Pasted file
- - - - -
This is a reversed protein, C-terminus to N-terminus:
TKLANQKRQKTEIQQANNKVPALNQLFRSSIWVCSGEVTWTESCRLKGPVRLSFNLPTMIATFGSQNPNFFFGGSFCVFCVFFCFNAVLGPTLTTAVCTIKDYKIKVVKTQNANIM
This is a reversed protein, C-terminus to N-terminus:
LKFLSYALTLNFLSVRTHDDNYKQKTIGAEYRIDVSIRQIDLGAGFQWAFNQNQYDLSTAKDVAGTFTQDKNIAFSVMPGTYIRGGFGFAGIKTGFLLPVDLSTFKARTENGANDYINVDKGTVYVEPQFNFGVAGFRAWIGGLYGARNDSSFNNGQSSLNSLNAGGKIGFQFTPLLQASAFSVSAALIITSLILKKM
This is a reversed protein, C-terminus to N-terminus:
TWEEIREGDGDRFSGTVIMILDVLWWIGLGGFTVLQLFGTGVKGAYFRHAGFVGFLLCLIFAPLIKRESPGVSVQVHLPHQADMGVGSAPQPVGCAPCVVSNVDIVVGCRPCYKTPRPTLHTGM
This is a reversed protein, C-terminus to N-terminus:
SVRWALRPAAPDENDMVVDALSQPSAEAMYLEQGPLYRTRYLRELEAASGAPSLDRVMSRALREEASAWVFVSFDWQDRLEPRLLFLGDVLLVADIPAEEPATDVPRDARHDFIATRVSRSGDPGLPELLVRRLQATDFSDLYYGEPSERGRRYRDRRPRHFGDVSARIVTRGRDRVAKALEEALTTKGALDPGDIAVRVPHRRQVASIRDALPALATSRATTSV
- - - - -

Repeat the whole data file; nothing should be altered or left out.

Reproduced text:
This is a reversed protein, C-terminus to N-terminus:
TKLANQKRQKTEIQQANNKVPALNQLFRSSIWVCSGEVTWTESCRLKGPVRLSFNLPTMIATFGSQNPNFFFGGSFCVFCVFFCFNAVLGPTLTTAVCTIKDYKIKVVKTQNANIM
This is a reversed protein, C-terminus to N-terminus:
LKFLSYALTLNFLSVRTHDDNYKQKTIGAEYRIDVSIRQIDLGAGFQWAFNQNQYDLSTAKDVAGTFTQDKNIAFSVMPGTYIRGGFGFAGIKTGFLLPVDLSTFKARTENGANDYINVDKGTVYVEPQFNFGVAGFRAWIGGLYGARNDSSFNNGQSSLNSLNAGGKIGFQFTPLLQASAFSVSAALIITSLILKKM
This is a reversed protein, C-terminus to N-terminus:
TWEEIREGDGDRFSGTVIMILDVLWWIGLGGFTVLQLFGTGVKGAYFRHAGFVGFLLCLIFAPLIKRESPGVSVQVHLPHQADMGVGSAPQPVGCAPCVVSNVDIVVGCRPCYKTPRPTLHTGM
This is a reversed protein, C-terminus to N-terminus:
SVRWALRPAAPDENDMVVDALSQPSAEAMYLEQGPLYRTRYLRELEAASGAPSLDRVMSRALREEASAWVFVSFDWQDRLEPRLLFLGDVLLVADIPAEEPATDVPRDARHDFIATRVSRSGDPGLPELLVRRLQATDFSDLYYGEPSERGRRYRDRRPRHFGDVSARIVTRGRDRVAKALEEALTTKGALDPGDIAVRVPHRRQVASIRDALPALATSRATTSV